Joan Clarke, woman who cracked Enigma with Alan Turing
Joyce Park stashed this in Feminism
It was a team effort by humans and machines... but it's nice to see Joan Clarke getting some recognition in her lifetime.
She died in 1996 but this movie will make her known to a wider audience of people.
Because of the secrecy that still surrounds events at Bletchley Park, the full extent of Clarke's achievements remains unknown.
Although she was appointed MBE in 1947 for her work during WW2, Clarke, who died in 1996, never sought the spotlight, and rarely contributed to accounts of the Enigma project.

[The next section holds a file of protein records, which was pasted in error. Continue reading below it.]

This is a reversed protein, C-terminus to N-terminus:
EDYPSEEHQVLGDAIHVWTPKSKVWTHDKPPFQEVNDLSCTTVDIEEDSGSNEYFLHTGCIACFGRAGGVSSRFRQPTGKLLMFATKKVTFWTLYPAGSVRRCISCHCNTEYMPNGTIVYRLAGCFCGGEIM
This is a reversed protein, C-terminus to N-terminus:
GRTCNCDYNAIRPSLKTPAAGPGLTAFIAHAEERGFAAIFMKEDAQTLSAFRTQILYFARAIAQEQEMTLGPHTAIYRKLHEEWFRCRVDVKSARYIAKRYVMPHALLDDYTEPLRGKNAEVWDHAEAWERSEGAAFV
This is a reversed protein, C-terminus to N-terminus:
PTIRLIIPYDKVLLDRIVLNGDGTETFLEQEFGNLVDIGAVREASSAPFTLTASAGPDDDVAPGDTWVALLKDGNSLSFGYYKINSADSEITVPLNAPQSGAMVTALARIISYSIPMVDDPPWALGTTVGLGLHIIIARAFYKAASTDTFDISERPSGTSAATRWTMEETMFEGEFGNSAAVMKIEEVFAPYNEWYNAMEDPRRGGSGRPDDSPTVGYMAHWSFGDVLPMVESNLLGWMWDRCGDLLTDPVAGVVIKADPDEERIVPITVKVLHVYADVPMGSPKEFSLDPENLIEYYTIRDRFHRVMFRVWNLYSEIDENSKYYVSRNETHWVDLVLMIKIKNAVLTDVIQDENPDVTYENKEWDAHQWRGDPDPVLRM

But the esteem in which she was held by her colleagues, and the fact that "her equality with the men was never in question, even in those unenlightened days", as Michael Smith writes, are a tribute to her remarkable abilities.
As The Imitation Game director Morten Tyldum puts it, she succeeded as a female in cryptanalysis at a time "when intelligence wasn't really appreciated in women".
There were a handful of other female codebreakers at Bletchley, notably Margaret Rock, Mavis Lever and Ruth Briggs, but as Kerry Howard - one of the few people to research their roles in GCCS - explains, their contributions are hardly noted anywhere.